Conor Jackson looking to move on from his ‘whirlwind’ month with Red Sox
|01.27.12 at 1:24 pm ET|
GILBERT, Ariz. — Life with the Red Sox has often served as a springboard for some players. They might be dropped in mid-season, find a role and supply a Bobby Kielty-like heroic moment somewhere in the midst of a postseason run.
It didn’t work out that way for Conor Jackson.
The 29-year-old, who was dealt from Oakland to the Red Sox on Aug. 31 for minor league pitcher Jason Rice, currently finds himself spending his mornings working out with Sox second baseman Dustin Pedroia, Yankees catcher Russell Martin, Dodgers outfielder Andre Ethier and a smattering of minor leaguers in a custom-made barn in back of Ethier’s house.
That’s the fun part. The waiting to hear about a job is another story.
Jackson is one of the remaining free agents still looking for a job with just a few weeks to go until spring training.
‘I’m a realist,’ Jackson said. ‘I understand an everyday job is probably not available right now. It’s going to be coming off the bench. You look for outfielders who are left-handed, a first baseman who is young and spots you’ll get an opportunity to get some at-bats.
‘I’m just searching for the right opportunity. Free agency is not fun these days. Obviously at the end of the day you have to be a realist. That’s the big thing. I just want people to be honest with me where I stand with them. I understand nothing is going to be handed to me. I’ve had a couple of bad years so I have to prove I can play everyday again.’
As for the Red Sox, that door seemingly closed for good when the team signed another right-handed-hitting option, Cody Ross, to fill out their outfield rotation.
‘I think they’re set now, especially after the signing of Cody,’ Jackson said. ‘It looks like they have their five and will stick with that.’
Jackson never found his stride with the Red Sox, due in large part to injuries. The first came during his second start with the team, when he crashed into the Fenway Park right field wall, resulting in a knee injury. Later in the month, it would be the left field wall where a collision would take place, leading to another banged up knee.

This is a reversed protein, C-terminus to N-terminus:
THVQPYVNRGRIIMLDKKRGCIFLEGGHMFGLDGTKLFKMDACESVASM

He did have his moment, however, coming in an 18-9 Red Sox rout of the Orioles at Fenway when the righty hitter launched a grand slam over Fenway’s left field wall. But when the sting with the Sox was all said done, Jackson was left with 12-game resume in which he managed just three hits in 19 at-bats.
‘It was a disappointing finish for me, and just the Red Sox in general,’ he said. ‘Getting traded to a franchise like that, you wan to play as much as you can. Unfortunately my first start lingered for quite a while after I banged into that wall. It was a pretty salty taste in my mouth after finishing like that.
‘It was an experience. It was a whirlwind. I’ve never seen another team’s reporters come in and cover another team. That was different. But it was a fun experience.’
Jackson on former A’s teammate, and new Red Sox closer, Andrew Bailey: “Just a stud. A light’s out closer. When I was playing in Oakland I don’t remember him blowing a save. He’s got really good stuff. He’s going to fill in for Pap pretty well, and that’s a tough thing to do. It’s a good move to Boston. He’s going to transition pretty well.”
Jackson on former Oakland teammate, and current Red Sox outfielder, Ryan Sweeney: “One of the better defensive guys I’ve seen better. He can swing it, too. He just hits line-drives. That will be a nice addition.”
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